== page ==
Daniel J. Diekema 1 2 Michael A. Pfaller 0 1 2 0 JMI Laboratories , North Liberty, Iowa 1 Received 19 November 2012; accepted 22 January 2013; electronically pub- lished 29 January 2013. College of Medicine , 200 Hawkins Dr, Iowa City, IA 52242 2 University of Iowa Carver College of Medicine , Iowa City Rapid detection of multidrug-resistant organism (MDRO) carriers could help reduce MDRO infections by allowing for faster institution of prevention measures. However, improving the turnaround time (TAT) of a test requires attention to more than the analytic TAT, and will only occur if postanalytic processes (test reporting and care interventions) are also rapid and efficient. Obstacles to rapid MDRO test development include complex evolving resistance mechanisms, performance directly on mixed samples (eg, nares, stool), and adaptation of new methods for routine clinical diagnostic use. Existing data to support the clinical utility of rapid detection (vs standard culture methods) are scant. For these reasons, rapid detection of MDRO carriers remains a work in progress. Future efforts should be on developing rapid tests to detect multidrug-resistant gram-negative rods, particularly those harboring -lactamases, and on performing clinical trials to determine how best to incorporate rapid detection of MDRO carriage into healthcare-associated infection prevention efforts. - broadly categorized into (1) measures to improve antimicrobial use, (2) measures to prevent transmission of MDROs, and (3) measures to prevent infection among patients who are uninfected carriers of an MDRO. For example, the Centers for Disease Control and Prevention (CDC) recommends use of contact precautions for all MDRO carriers to prevent the spread of MDROs in healthcare settings [5], and some hospitals practice focused decolonization of MRSA carriers to prevent subsequent infection [6]. Given the fact that routine clinical cultures identify only a minority of those who carry an MDRO [7, 8], the use of active screening for MDRO carriage is becoming more common. Current CDC guidance recognizes active MDRO surveillance as an important tier 2 measure, to be applied during outbreaks or when rates of a targeted MDRO are not decreasing [5]. One of the major obstacles to active MDRO surveillance has been the turnaround time of culture-based screening methods. Depending upon the MDRO, culture assays can take between 24 and 72 hours to complete, during which time any intervention must either be delayed or must be applied to all screened patients. For this reason, in 2004 we called rapid detection of MDRO carriage an unmet clinical need [9]. The purpose of this review is to update progress in the rapid detection of MDRO carriage for prevention of healthcare-associated infections. We report advances in availability of rapid diagnostics for MDROs, emphasizing lessons learned from this early experience. This is not a comprehensive review of available technologies, but rather a practical guide to both the promise and the limitations of rapid (mostly molecular) detection of MDRO carriage. HOW RAPID IS RAPID? ANALYTIC VERSUS ACTUAL TURNAROUND TIME For the purposes of this discussion, rapid tests will be defined as those providing a same-day turnaround time (TAT). It is important to distinguish the analytic TAT from the actual TAT of a testthe time from when a test is ordered to when the result is translated into a change in patient care (eg, institution or removal of contact precautions, decolonization) (Figure 1). A rapid test with analytic TAT of 2 hours that is batched and performed once daily represents little improvement in TAT over some agar-based methods. Similarly, tests that require an isolated bacterial colony to perform are not really rapid, given that it often takes 24 hours or more to grow the organism. Thus, the most useful rapid tests are those that can be applied directly to patient samples (or to broth cultures after an abbreviated incubation). If rapid testing is to provide any benefit, there must be a postanalytic system in place for the results to be translated into action (eg, institution of isolation, discontinuation of isolation, decolonization). Unless the performance characteristics are much better, there is no reason to convert to a more expensive test with shorter analytic TAT if the actual TAT of the test will not be meaningfully reduced. METHICILLIN-RESISTANT S. AUREUS Among MDROs, MRSA is the organism for which there is the most experience with rapid detection of carriage. There has now been wide adoption of US Food and Drug Administration (FDA)approved molecular (real-time polymerase chain reaction [PCR]) tests for detection of MRSA directly from patient samples (eg, nares) [10]. However, despite the fact that the presence of a single gene (mecA) is the gold standard for MRSA detection, the development and optimization of molecular assays applied directly to patient samples has been surprisingly complicated. The mecA gene found in S. aureus is highly homologous to that carried by coagulase-negative staphylococci (CoNS), and most CoNS are methicillin resistant [11, 12]. Thus, the major obstacle to early assays utilizing mecA primers was the false-positive test resulting from the simultaneous presence of methicillin-susceptible S. aureus (MSSA) and methicillin-resistant CoNS (MR-CoNS) in mixed samples. To overcome this limitation, the widely used commercial assays target a region on the S. aureus genome that links the staphylococcal cassette chromosome mec (SCCmec) where it inserts, the SCCmec-orfX junction. This target does not itself contain mecA [13]. This assay demonstrated good performance characteristics, even though some strains of MSSA contain this target as a result of having lost the mecA gene through excision or mutation (the so-called mecA dropout strains or empty cassette variants) [14]. Although initially thought to be rare, these strains were soon recognized to be common causes of false-positive tests. In our institution, almost 8% of all positive tests using the Xpert MRSA assay (Cepheid, Sunnyvale, California) were falsely positive due to MSSA containing SCCmec elements without the mecA gene [15]. Modification of this test (inclusion of mecA primers) has largely addressed this problem, although the assay may still be vulnerable to false-positives from simultaneous presence of an empty cassette variant of MSSA and an MR-CoNS. Recent data from the MOSAR group also suggests that certain MRCoNS may alone give false-positive results owing to homogeneity of the SCCmec-orfX region [16]. These false-positivity issues can result in low positive predictive values (<70%) in low-prevalence populations [17, 18]. False-positive tests are not the only issue for current molecular MRSA assays. As has been widely reported, strains of MRSA with divergent SCCmec elements and mecA genes can result in false-negative tests [19, 20]. The International Working Group on the Classification of Staphylococcal Cassette Chromosomal Elements recently published a guideline for reporting novel mecA gene homologues [21]. The frequency and range of such strains is not yet known, but ongoing surveillance and cataloguing of different mecA types will be necessary, in order for molecular detection assays to keep up with the evolution of MRSA. These issues in molecular screening for MRSA carriage highlight the importance of ongoing use of culture in parallel, to help monitor for emerging strains that present problems for the performance of the tests. Additional advantages of continuing to perform culture are that it provides an organism for molecular typing and susceptibility testing (including testing Table 1. Selected Challenges to Rapid Multidrug-Resistant Organism Detection Directly From Patient Samples Resistance gene shared by commensals mecA in CoNS vanB in intestinal anaerobes Resistance gene not expressed or epidemiologically important Chromosomal AmpC cephalosporinase in Escherichia coli Resistance phenotype multifactorial Natural evolution and mutation of resistance genes No organism available for molecular typing, additional susceptibility testing, or prospective validation of assay Approved/validated only for 1 sample type Carbapenem resistance associated with porin protein mutation + AmpC overexpression Empty cassette variants of MSSA Novel mecA homologues Emergence of new -lactamases Broadly applicable to molecular tests, requires running culture in parallel MRSA nares-only testing misses carriers at other body sites (eg, throat, skin) against agents used for topical decolonization, such as mupirocin and chlorhexidine [22]), and that it provides considerably more flexibility for testing body sites that fall outside of FDAapproved indications for the commercial molecular assays, and that must also be sampled to improve sensitivity for detection of MRSA carriage [23]. Thus, the molecular test is used to reduce TAT but may not replace culture (Table 1). Other rapid methods for detection of MRSA carriage are being developed, but these tests are neither widely adopted or yet FDA-approved for direct testing on mixed (eg, nares) samples. VANCOMYCIN-RESISTANT ENTEROCOCCUS In US hospitals, VRE is the next most common target of tests for detection of MDRO carriage. Vancomycin resistance in enterococci is mediated by several genes designated vanA, vanB, vanC, vanD, etc. Among these, vanA and vanB predominate among clinically significant enterococci and are the only 2 that have major epidemiologic significance owing to the transmissibility of the resistance genes and outbreak potential [24]. Culture-based assays for detection of VRE carriage have traditionally taken 4872 hours or longer, so VRE seems a good target for rapid direct detection from complex samples such as perirectal swabs or stool. The challenges to rapid detection of VRE carriage arise from the fact that the reservoir for VRE is within the rich microbiota of the intestine, a microbial community that is profoundly impacted during hospitalization and by receipt of antimicrobial therapy [25]. All vanA and/or vanB detection assays have lower limits of detection ranging from 10 to 100 colony-forming units per milliliter [9, 26, 27], so it is possible that VRE may be present at levels below detection upon hospital admission and become detectable after antimicrobial receipt causes expansion of the VRE population [25]. This sequence of events could be misinterpreted as VRE acquisition (which could in turn focus prevention efforts solely on transmission prevention activities rather than on antimicrobial stewardship). An additional problem with direct detection of VRE from fecal flora is that intestinal anaerobes may also carry the vanB resistance determinant [28]. Because vanB is also less prevalent among VRE than is vanA, published evaluations of the performance of rapid vanB detection assays reveal positive predictive values as low as 5%10% [27]. Given this, rapid molecular VRE screening tests are useful only for detection of vanA-bearing enterococci. In contrast to screening for MRSA carriage (which is now mandated in some states), little enthusiasm has developed for routine screening for the VRE carrier state. There are several reasons for this. First, VRE are much less common as invasive pathogens than MRSA and tend to impact a smaller subset of highly immunocompromised patients [3]. Second, there are no effective decolonization options for VRE carriers, as there are for MRSA carriers. Third, the available screening tests do not perform as well as do those for MRSA, and the test results are more difficult to interpret, owing to some of the considerations we have outlined above. MULTIDRUG-RESISTANT GRAM-NEGATIVE RODS Compared to MRSA and VRE, for which a single gene (mecA, vanA) provides a gold standard for MDRO detection, MDRGNRs present a much greater challenge. Resistance mechanisms among MDR-GNRs are multiple and highly complex [29], and Bush-Jacoby Classification Molecular Class there is no general agreement around the definition of MDRGNR across species. In addition to the multiplicity of potential targets for rapid testing, the mere presence of a resistance gene does not mean that the gene is being expressed or is of epidemiological concern as a risk for rapid spread (eg, chromosomal AmpC cephalosporinases in Escherichia coli) [30]. Moreover, some important resistance phenotypes involve multiple mechanisms (eg, carbapenem resistance from high levels of cephalosporinase production in combination with porin protein mutations). All of these factors have delayed the development and availability of rapid MDR-GNR tests for application directly to patient samples. Most labs that perform screening for MDRGNR carriage use one of a variety of culture-based methods with analytic TATs of 24 hours or longer. As it has become clear that most clinical laboratories do not have the capacity to characterize the molecular basis of resistance among the GNRs, the Clinical and Laboratory Standards Institute has lowered minimum inhibitory concentration (MIC) breakpoints for Enterobacteriaceae against cephalosporins and carbapenems, suggesting that therapeutic decisions should be based on MICs rather than on knowledge of the resistance mechanism [31]. The new (lower) breakpoints are intended to obviate the need for extended-spectrum lactamase confirmatory testing or modified Hodge testing (confirmation of carbapenemase) for clinical use. The result of this change in testing and interpretive criteria has been the loss of epidemiologic data for some infection prevention personnel who have come to rely on these confirmatory tests to guide prevention activities [32], and has also led to an increase in the number of isolates characterized as resistant to cephalosporins and carbapenems, with major implications for infection prevention [32, 33]. One institution reported that this change resulted in a 35% increase in the number of MDRGNRs identified and a concomitant increase in the hospitals use of contact precautions [34]. Thus the question arises: Which MDR-GNRs require additional or extraordinary infection prevention interventions, and which do not? The MDR-GNRs that have the greatest potential for rapid spread and devastating outbreaks are those that harbor -lactamases (including and especially carbapenemases) [35]. There are hundreds of -lactamases, some of which are already Common Name Carbapenemase Carbapenemase endemic in many US hospitals, and a few of which are global public health problems causing deadly outbreaks as they spread widely [36]. Table 2 lists many of the most important -lactamases spreading currently. Most tests in development or in use in reference laboratories focus on 1 or more of these -lactamases, with a recent focus on the Klebsiella pneumoniae carbapenemases (KPCs). Many of these are culture-based methods with molecular detection of the resistance determinant from isolated colonies, and have prolonged TATs (4872 hours). Recently, investigators have reported more-rapid detection of KPC-producing organisms using either an abbreviated broth enrichment (reducing TAT to 24 hours from 6472 hours [37], with 97% sensitivity) or direct testing from nasal and rectal swabs (with TAT of only 2 hours [38]). Even more challenging will be to develop rapid screening approaches (applied directly to samples) for multiple -lactamase targets. The most promising available method for detection of multiple targets simultaneously relies upon microarray technology (Check-Points, Wageningen, the Netherlands), which has demonstrated the ability to accurately detect multiple important -lactamases when applied to isolated bacterial colonies [39]. It remains to be seen if this technology, or the multiplex real-time PCR methods that are in development by several companies, will perform well when applied directly to complex patient samples (eg, rectal swabs) to reduce TAT. Such molecular assays will also require continuous updating, to incorporate detection of new -lactamase genes that can arise via minor mutations. Although truly rapid detection of MDR-GNR carriage is not yet widely available, any method that could accurately detect the most important MDR-GNR resistance mechanisms would be a tremendous advance upon the ability of most clinical laboratories to characterize MDR-GNRs and for infection prevention programs and public health authorities to better track emerging resistances. WILL ADOPTING RAPID DETECTION ASSAYS REDUCE MDRO TRANSMISSION AND INFECTION RATES? As the technology for rapid detection of MDRO carriers advances, the most important question is whether such technology will be helpful in reducing MDRO transmission and infection rates. As discussed previously, active MDRO surveillance rests on the assumption that detecting uninfected MDRO carriers guides interventions that will either prevent MDRO transmission (eg, contact precautions) or prevent infection among carriers (eg, decolonization). Published data to support this assumption are weak and conflicting; however, some of the best-designed trials demonstrate no impact of active MRSA surveillance [4042]. Notably, proponents of active MDRO surveillance sometimes blame the slow TAT of results for the failure of some studies to demonstrate effectiveness [42, 43]. To determine if this is the case, we need studies that compare rapid (<24-hour TAT) MDRO testing to slower (culture-based) testing, using concurrent control groups and measuring meaningful outcomes (MDRO transmission/acquisition and infection events). Such studies have been performed only for MRSA testing, and are summarized in 2 recent systematic reviews [44, 45]. Both reviews found the existing literature to be scant and the individual studies to have important limitations; as a result, rapid MRSA detection tests have not been convincingly demonstrated to reduce MRSA transmission or infection rates when compared with culture-based screening. As summarized in Table 3, however, some of the best-designed studies were only able to reduce the overall TAT of the rapid (PCR) tests to 1922 hours [4648]. This reiterates the challenge described earlier, of setting up a system to expedite all aspects of testing, including the extremely important postanalytic arm of notification and intervention. In addition to comparative clinical studies, several groups have performed modeling studies to determine the likely impact of rapid MRSA testing on outcomes [4951], and found that the improvement in TAT compared with culture methods provided little benefit at substantially increased cost, particularly if applied universally (ie, to all admitted patients). Thus, currently, there is not sufficient evidence to conclude that investments in routine rapid MDRO testing will reduce MDRO transmission or infection rates. However, there is reason to believe that moving to rapid testing can reduce the number of contact precaution (isolation) days under policies that involve preemptive isolation either of all admitted patients or of those with prior history of MDRO carriage [52]. Given the negative consequences that contact precautions can have on patient satisfaction, patient safety, and cost of care [53], this impact of rapid MDRO detection should be considered in those hospitals that employ preemptive contact precautions while awaiting MDRO surveillance culture results. The existing literature on rapid MRSA testing does not address the potential importance of rapid results reporting when using active surveillance during an MDRO outbreak. During outbreaks, the prompt detection and isolation of carriers can be important steps in containing spread [7]. Because certain MDR-GNRs, such as KPC-producing K. pneumoniae, can cause explosive, deadly, and difficult-to-control outbreaks [36], any test that could more rapidly detect carriers would be important in outbreak response. In addition, as MRSA is endemic in healthcare settings worldwide, the MRSA testing literature also does not address the potential impact of early detection of an MDRO that has not yet been detected in a given locale. The challenges of detecting epidemiologically important MDR-GNRs with available culturebased phenotypic methods make it likely that a newly emerging MDR-GNR could spread within a facility long before it is discovered. Thus, a widely available molecular method that rapidly and accurately detects epidemiologically important MDR-GNRs will be an important step forward for clinical laboratories. Aldeyab et al [46] Hardy et al [47] Nonrandomized cluster crossover trial TAT Difference MRSA Outcome No difference in event rates (acquisition + infection) Reduced acquisition rate in PCR group (0.29 vs 0.41 per 100 bed-days) Major Limitations Long TATs Not randomized Long TATs Long PCR TAT Cluster-randomized crossover trial PCR: 22 h Culture: 46 h No difference in acquisition or infection FUTURE DIRECTIONS Because of the many challenges discussed here, rapid detection of MDRO carriage remains in its infancy, with assays only widely available for MRSA. Future work will bring improved rapid testing options for other emerging MDROs, including new MDR-GNRs that are increasingly important public health threats. Those tests that have good performance characteristics will be useful adjuncts during management of MDRO outbreaks or when rates of a specific MDRO are elevated and not responding to standard (tier 1) MDRO prevention approaches [5]. At the same time, well-designed clinical trials should be performed to help determine how these tests should be incorporated, if at all, into routine MDRO prevention efforts (ie, in nonoutbreak settings). Endemic MDRO infection and colonization rates are associated with so many factors that detecting any incremental benefit of rapid detection of MDRO carriers will require large multicenter cluster-randomized trials. These trials will be difficult to perform and resource intensive. However, funding such studies is an essential step in determining how best to approach MDRO prevention well into the future, and thus will be more than worth the investment. Potential conflicts of interest. D. J. D. has received research funding from bioMrieux and Innovative Biosensors to evaluate diagnostics for antimicrobial resistance detection. M. A. P. declares no potential conflicts related to this review. Both authors have submitted the ICMJE Form for Disclosure of Potential Conflicts of Interest. Conflicts that the editors consider relevant to the content of the manuscript have been disclosed.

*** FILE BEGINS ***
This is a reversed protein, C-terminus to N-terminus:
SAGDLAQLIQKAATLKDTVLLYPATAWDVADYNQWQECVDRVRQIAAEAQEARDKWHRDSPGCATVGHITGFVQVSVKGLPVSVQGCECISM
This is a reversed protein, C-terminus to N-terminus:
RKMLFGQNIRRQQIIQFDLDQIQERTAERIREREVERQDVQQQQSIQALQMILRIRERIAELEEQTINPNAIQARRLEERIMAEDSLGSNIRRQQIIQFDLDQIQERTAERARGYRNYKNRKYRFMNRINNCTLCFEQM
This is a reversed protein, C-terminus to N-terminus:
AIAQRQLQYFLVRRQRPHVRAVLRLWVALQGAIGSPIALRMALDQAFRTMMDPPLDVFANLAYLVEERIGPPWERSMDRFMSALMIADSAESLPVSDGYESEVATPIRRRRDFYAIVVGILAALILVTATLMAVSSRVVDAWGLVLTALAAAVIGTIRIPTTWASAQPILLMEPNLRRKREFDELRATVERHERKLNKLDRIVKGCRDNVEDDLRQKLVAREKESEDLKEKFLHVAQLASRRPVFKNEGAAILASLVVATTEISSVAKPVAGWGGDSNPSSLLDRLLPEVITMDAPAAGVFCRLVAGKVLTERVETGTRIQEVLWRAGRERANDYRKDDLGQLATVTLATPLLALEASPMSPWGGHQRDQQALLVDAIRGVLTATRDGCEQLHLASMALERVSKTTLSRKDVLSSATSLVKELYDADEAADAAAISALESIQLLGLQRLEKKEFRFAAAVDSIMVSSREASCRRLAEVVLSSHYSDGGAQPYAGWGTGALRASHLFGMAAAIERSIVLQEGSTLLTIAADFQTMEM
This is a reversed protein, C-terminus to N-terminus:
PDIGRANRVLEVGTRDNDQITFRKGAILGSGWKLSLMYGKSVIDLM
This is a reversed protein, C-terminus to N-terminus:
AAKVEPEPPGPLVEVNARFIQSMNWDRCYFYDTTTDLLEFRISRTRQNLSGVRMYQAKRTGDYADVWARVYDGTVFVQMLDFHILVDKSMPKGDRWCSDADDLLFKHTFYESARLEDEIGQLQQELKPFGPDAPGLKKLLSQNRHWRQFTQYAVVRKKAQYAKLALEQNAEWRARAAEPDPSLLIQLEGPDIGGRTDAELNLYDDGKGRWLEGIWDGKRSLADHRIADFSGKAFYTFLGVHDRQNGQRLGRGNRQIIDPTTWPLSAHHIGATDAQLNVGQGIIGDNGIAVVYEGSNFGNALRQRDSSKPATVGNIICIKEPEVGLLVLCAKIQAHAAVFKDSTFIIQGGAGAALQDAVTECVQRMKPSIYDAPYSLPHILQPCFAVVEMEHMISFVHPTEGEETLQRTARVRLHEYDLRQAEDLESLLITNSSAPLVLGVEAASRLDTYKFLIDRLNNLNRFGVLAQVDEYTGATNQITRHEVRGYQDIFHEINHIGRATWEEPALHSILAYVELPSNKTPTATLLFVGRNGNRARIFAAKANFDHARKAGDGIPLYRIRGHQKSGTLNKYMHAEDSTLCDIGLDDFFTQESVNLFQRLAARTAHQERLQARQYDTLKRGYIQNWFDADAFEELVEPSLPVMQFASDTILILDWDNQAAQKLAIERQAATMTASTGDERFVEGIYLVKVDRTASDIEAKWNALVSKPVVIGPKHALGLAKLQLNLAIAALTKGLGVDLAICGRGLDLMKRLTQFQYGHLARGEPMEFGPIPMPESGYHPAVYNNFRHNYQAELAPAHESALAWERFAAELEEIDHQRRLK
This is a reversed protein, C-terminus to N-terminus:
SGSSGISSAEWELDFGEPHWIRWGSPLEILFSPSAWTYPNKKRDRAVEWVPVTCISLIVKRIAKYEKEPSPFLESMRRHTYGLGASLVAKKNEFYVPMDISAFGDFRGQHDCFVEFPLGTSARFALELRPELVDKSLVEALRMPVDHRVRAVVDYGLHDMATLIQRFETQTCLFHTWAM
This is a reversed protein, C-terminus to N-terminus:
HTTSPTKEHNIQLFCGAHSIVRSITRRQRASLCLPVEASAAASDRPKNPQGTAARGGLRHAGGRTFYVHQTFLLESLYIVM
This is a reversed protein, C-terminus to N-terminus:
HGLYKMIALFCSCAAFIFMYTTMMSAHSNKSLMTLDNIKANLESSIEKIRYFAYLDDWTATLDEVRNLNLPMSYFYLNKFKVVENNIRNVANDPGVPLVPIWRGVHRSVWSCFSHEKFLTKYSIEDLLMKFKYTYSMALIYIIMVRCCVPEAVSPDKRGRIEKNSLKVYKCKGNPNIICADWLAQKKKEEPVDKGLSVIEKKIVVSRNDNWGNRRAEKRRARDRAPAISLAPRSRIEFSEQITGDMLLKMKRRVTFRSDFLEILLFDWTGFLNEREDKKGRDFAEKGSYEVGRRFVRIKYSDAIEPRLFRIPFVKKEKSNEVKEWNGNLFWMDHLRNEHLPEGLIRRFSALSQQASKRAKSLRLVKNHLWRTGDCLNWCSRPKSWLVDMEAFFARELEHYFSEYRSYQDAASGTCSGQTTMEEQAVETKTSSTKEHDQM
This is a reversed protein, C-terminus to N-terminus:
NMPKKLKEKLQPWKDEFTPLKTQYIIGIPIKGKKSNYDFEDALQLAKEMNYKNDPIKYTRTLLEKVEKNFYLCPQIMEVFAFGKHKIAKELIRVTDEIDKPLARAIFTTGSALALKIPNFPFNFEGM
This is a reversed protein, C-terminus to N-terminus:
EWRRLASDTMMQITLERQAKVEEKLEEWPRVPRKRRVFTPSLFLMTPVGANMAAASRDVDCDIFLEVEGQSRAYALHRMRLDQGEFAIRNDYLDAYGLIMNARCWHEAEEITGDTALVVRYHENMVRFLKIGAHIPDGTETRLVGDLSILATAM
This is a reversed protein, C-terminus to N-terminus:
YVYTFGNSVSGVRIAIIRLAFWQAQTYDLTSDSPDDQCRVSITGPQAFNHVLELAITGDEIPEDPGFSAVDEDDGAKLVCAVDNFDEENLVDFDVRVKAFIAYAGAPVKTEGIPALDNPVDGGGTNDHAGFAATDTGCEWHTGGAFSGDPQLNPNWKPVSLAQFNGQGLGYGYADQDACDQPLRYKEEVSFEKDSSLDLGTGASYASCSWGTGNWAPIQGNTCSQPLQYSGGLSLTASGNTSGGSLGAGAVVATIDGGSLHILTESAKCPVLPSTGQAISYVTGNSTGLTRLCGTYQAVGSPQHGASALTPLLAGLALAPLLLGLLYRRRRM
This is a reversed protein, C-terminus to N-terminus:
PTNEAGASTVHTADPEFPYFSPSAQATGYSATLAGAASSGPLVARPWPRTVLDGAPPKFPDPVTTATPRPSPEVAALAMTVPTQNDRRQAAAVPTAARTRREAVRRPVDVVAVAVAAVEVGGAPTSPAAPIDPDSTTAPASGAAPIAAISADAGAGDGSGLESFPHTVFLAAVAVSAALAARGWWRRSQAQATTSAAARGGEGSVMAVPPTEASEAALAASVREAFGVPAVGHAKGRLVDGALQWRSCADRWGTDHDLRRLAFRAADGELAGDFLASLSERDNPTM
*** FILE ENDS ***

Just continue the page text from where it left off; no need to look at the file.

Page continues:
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Robert A. Weinstein, Daniel J. Diekema, Michael A. Pfaller. Rapid Detection of Antibiotic-Resistant Organism Carriage for Infection Prevention, Clinical Infectious Diseases, 2013, 1614-1620, DOI: 10.1093/cid/cit038